Below is an excerpt from the opening pages of historical novel The Shifting Winds.
This book was a finalist for the Nancy Pearl Book Award.
Publisher: Rowman & Littlefield, TwoDot Imprint
Oregon Territory, October 5, 1842. The forest looked like a place only giants should enter. Jennie grasped the soft little arms locked about her waist, seeking comfort in her smallest brother’s familiar presence, while the gentle mare carried them along the dark trail. She peered up into the monstrous firs for a glimmer of light, but only scattered pinpricks penetrated the thick boughs.
So different from the woods back home. This forest enclosed her, the pungent scent of evergreens filling her nose until she could scarcely breathe. She nudged the mare Rosy to go faster. Two more little brothers rode ahead on Pa’s horse Ranger, with Ma leading them. And Eddie, eldest of the brothers, marched in front of Ma, probably thinking he was leading the family, but Ma just wanted him where she could keep an eye on him.
Two Indian guides on horseback led the way. One had a face like aged leather that had sat out too long in a spring rain before shrinking into cracked ridges under a summer sun. He hunched into the heavy blanket wrapped around his shoulders as if suffering a chill. The second man looked no older than Jennie with his baby-smooth skin. A buckskin shirt, fringed and beaded, covered his torso but left his legs bare to the world. Like most Indians she’d seen, neither wore beards. Whether they shaved or lacked face hair, she didn’t know.
At a turn in the trail they all disappeared, swallowed in the tangle of greenery.
Jennie gripped the reins tighter and swerved in the sidesaddle to look back, expecting to see Pa following with the oxen. But she couldn’t see Pa either. Her heart raced. She felt alone with little Robbie. Adrift in this strange land.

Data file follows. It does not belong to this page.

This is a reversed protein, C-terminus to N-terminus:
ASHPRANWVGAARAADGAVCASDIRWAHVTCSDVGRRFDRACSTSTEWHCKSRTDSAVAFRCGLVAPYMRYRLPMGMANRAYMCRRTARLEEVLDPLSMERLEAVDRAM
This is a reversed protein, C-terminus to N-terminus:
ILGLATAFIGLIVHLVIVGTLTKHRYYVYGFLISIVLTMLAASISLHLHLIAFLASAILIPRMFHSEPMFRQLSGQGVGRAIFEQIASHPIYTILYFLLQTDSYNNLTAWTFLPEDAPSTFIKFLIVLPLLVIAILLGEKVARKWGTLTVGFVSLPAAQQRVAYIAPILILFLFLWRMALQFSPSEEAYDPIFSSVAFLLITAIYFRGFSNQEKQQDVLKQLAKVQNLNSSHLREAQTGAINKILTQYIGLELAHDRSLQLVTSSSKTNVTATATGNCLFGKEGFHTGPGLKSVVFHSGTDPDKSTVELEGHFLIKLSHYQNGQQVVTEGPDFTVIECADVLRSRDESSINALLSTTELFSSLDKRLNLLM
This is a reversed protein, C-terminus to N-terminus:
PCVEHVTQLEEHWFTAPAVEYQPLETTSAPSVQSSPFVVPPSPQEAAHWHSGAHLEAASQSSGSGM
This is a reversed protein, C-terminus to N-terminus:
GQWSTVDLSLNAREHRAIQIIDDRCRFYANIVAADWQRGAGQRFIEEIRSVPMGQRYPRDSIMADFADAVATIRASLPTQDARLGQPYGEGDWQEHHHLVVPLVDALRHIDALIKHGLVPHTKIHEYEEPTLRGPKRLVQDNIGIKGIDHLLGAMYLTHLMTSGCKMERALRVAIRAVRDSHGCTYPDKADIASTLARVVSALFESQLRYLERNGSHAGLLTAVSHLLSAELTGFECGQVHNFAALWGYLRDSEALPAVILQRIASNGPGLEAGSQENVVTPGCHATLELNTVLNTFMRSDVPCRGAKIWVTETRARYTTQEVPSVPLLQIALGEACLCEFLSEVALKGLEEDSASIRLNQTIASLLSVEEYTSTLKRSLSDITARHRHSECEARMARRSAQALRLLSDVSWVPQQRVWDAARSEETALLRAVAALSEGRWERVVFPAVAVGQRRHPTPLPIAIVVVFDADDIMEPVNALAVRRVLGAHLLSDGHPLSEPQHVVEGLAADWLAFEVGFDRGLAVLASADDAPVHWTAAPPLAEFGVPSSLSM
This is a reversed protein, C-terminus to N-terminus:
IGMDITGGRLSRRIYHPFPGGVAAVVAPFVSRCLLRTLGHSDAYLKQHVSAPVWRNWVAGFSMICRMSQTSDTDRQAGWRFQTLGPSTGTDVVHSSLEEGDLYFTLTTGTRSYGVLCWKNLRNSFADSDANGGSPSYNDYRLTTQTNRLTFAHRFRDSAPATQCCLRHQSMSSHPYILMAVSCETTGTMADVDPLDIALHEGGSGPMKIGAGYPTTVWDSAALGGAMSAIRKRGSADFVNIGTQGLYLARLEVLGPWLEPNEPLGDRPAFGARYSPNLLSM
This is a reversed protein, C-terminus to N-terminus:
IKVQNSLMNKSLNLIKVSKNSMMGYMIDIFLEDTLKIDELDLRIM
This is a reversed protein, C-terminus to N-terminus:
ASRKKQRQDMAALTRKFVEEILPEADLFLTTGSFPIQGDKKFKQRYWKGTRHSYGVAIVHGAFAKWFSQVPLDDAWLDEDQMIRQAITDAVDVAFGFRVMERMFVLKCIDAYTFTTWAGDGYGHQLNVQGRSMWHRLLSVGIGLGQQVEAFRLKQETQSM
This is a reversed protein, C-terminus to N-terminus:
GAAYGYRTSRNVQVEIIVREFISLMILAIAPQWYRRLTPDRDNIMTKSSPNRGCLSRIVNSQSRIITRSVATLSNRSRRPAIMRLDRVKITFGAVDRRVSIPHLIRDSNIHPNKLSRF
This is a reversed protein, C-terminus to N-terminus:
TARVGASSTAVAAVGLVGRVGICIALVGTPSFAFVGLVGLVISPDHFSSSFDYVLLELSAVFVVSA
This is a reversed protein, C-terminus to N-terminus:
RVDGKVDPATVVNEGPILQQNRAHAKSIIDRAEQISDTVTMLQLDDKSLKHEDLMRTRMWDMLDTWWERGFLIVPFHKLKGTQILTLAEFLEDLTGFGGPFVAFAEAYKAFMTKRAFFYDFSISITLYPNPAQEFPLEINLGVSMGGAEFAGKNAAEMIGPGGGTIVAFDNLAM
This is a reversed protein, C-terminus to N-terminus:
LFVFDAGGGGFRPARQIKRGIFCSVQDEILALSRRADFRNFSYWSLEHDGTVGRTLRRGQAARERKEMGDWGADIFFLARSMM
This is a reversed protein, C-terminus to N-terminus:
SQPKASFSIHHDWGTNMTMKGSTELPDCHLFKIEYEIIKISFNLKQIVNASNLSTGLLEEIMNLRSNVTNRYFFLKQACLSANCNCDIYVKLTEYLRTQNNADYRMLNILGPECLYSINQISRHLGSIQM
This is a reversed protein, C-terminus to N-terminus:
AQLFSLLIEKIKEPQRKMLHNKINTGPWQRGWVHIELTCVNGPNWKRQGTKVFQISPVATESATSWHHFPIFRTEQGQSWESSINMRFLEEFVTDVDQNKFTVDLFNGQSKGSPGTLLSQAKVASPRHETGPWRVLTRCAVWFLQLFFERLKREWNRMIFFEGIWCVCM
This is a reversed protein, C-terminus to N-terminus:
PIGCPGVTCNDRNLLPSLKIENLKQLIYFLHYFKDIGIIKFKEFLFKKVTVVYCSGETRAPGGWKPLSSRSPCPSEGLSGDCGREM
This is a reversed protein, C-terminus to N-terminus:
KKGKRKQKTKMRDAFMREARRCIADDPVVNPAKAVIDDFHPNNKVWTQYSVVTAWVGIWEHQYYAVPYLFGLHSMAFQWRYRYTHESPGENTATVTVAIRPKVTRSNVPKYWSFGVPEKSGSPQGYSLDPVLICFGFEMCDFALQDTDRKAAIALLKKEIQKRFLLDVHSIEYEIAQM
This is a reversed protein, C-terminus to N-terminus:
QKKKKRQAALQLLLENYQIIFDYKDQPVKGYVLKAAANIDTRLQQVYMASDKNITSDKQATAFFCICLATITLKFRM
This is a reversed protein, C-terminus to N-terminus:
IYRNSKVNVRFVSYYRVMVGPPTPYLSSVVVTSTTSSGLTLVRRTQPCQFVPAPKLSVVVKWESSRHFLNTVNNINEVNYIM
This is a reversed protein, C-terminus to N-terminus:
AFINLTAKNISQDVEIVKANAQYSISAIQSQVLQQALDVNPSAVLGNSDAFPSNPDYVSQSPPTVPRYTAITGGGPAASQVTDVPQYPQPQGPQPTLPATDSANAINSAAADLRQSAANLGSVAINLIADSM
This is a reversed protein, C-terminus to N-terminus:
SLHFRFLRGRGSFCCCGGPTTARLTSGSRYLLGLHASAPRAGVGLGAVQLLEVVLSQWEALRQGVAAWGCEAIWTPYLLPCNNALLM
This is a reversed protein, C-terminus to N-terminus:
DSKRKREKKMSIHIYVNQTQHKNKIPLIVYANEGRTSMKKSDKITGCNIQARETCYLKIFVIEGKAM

As she watched the trail behind, anxious to see her father reappear, a tree bough slapped the back of her head. She swung forward again, and the prickly needles scraped her face. A burst of anger flared, but she swallowed it for Robbie’s sake.
He tapped her shoulder. “’Most there, Jennie?”
She managed to keep her voice light, only a subtle huskiness betraying her distress. “It shouldn’t be too long, Robbie.”
He bounced behind her, as if that could somehow hurry them up.
Ahead, Ma and the boys appeared again. The faint semblance of a trail had straightened once more. She could only see a depression in the layers of woody debris. What if they were lost? Did those guides really know where they were? Was Pa right to trust them? The older one seldom spoke, but the young one seemed to defer to him.
Glancing back, she saw Pa and took a fuller breath. His expression softened with a quick lift of his lips on one side. She tried to smile in return before looking away. But she didn’t know if she could ever forgive him for this. They had spanned a continent, the last two thousand miles without a sign of civilization except for a few crude forts and a couple of mission stations. They had crossed grassy plains, barren deserts, and rugged mountains to reach this Promised Land of Oregon. And what promise did she see now? Why had he brought them to this wild place?
She had never wanted to come. She’d hoped to stay at the academy, the Utica Female Academy, where she had begun her studies. She longed to do something interesting. Women had so few opportunities. Talk was buzzing among students at the academy about women demanding more rights after Mrs. Stanton and Mrs. Mott were barred from being seated at an antislavery convention in London—just because they were women. Jennie wanted to know what might come of those demands. . . .
The trail emerged from the tree line and descended right down the cliff face on a ledge cut into the bluff’s rock wall, dropping onto the flat below.
Through a blur of tears Jennie saw people. She wanted to cry out. They were Indians like their guides, all with those strange sloped heads, some wrapped in blankets like the old man, some in buckskin like the young one, others in cloth shirts and coats—some scarcely dressed at all. Like a welcoming committee, they surrounded the approaching riders, chattering to the guides, to each other, and to the Havilands, for all the good that did. None of the Havilands could understand a word of their language.